Federal Regulation for Self-Driving Vehicles

iStock_000004821956MediumThe Department of Transportation (DOT) aims to keep pace with emerging transportation technology. In particular, they are focusing on self-driving vehicles. They do not intend to sit back and wait to make reactive policies.

The Secretary of Transportation released a plan detailing 15 points for automakers to follow. The main goal of this plan is to ensure driver safety while embracing modern technological advancement.  Here are a few of the most salient points:

  • Manufacturers of autonomous vehicles must document how and where the vehicles will operate. They will provide this documentation to the National Highway Traffic Safety Administration (NHTSA).
  • Manufacturers must document how these vehicles will interact with other vehicles on the roadways.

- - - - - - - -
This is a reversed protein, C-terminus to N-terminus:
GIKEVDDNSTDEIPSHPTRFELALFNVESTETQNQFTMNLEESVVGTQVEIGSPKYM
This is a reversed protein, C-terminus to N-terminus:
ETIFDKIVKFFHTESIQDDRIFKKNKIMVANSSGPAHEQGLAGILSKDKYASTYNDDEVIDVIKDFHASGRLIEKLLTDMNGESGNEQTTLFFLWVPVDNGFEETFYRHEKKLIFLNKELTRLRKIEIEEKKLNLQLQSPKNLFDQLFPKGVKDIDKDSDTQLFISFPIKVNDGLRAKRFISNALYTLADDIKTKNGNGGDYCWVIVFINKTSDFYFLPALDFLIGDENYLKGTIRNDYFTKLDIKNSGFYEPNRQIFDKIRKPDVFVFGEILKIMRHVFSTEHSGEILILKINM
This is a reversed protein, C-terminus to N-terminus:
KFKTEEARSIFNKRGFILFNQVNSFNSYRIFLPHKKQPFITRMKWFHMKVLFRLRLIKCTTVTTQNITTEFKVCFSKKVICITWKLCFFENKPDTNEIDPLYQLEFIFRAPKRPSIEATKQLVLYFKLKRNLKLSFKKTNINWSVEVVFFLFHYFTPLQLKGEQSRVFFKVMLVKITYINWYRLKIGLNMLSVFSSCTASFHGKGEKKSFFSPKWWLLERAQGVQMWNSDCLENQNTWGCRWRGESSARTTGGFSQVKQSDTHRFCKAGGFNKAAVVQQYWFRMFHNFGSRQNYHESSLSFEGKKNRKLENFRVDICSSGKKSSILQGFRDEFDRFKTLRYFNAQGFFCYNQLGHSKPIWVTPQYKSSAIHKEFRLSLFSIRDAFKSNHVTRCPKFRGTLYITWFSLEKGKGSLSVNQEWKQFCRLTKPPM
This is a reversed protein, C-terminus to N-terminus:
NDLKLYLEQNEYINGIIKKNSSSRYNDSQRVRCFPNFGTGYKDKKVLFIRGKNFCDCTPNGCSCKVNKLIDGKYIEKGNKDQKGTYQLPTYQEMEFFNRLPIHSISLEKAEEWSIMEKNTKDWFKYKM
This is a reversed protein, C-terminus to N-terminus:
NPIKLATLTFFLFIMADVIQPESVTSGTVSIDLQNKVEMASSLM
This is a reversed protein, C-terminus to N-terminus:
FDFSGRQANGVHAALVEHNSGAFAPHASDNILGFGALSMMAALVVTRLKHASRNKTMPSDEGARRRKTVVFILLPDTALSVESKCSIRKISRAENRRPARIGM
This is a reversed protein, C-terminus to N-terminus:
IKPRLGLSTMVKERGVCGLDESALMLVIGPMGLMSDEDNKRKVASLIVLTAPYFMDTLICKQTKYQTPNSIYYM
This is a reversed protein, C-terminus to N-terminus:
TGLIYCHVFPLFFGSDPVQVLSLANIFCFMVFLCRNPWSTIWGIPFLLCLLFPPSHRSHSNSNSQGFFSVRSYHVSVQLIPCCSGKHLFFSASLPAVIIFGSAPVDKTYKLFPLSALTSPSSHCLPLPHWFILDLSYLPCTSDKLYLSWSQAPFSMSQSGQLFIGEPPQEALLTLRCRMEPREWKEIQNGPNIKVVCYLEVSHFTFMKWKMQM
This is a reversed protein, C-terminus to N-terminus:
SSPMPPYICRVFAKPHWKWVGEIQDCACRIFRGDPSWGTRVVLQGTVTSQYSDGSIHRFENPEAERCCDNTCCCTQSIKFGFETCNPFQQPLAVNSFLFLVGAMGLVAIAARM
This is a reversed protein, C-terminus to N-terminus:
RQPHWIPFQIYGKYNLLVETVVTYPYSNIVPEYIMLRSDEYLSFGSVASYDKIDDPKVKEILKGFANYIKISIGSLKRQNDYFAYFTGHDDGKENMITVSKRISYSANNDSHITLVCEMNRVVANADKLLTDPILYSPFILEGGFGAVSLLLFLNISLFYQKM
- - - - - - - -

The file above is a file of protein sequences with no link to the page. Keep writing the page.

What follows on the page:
• Manufacturers of autonomous vehicles must document how they validate their testing procedures.
  • Manufacturers must share how they will protect drivers’ privacy. This includes hacking-prevention measures.
  • Manufacturers must document how they would disseminate the information collected by onboard computers.

This is a departure from the norm for driver regulation. In the past, individual states regulated drivers. This included issuing licenses, vehicle registration requirements, and so on. Part of this change is due to the nature of autonomous vehicles. Some self-driving cars lack a steering wheel and pedals. In these instances, there is no human driver for the state to regulate. In vehicles where a human is driving, state laws still apply.

This technology is making headway in the trucking industry as well. The first self-driving semi-truck hit the road in 2015, and safety features like lane departure technology are nothing new. These new federal regulations include rules for vehicles with advanced driver-assistance systems such as Tesla models. This has implications for commercial fleets that include technologically advanced vehicles. Contact Three Points Insurance to learn how to remain compliant with federal regulations as technology advances.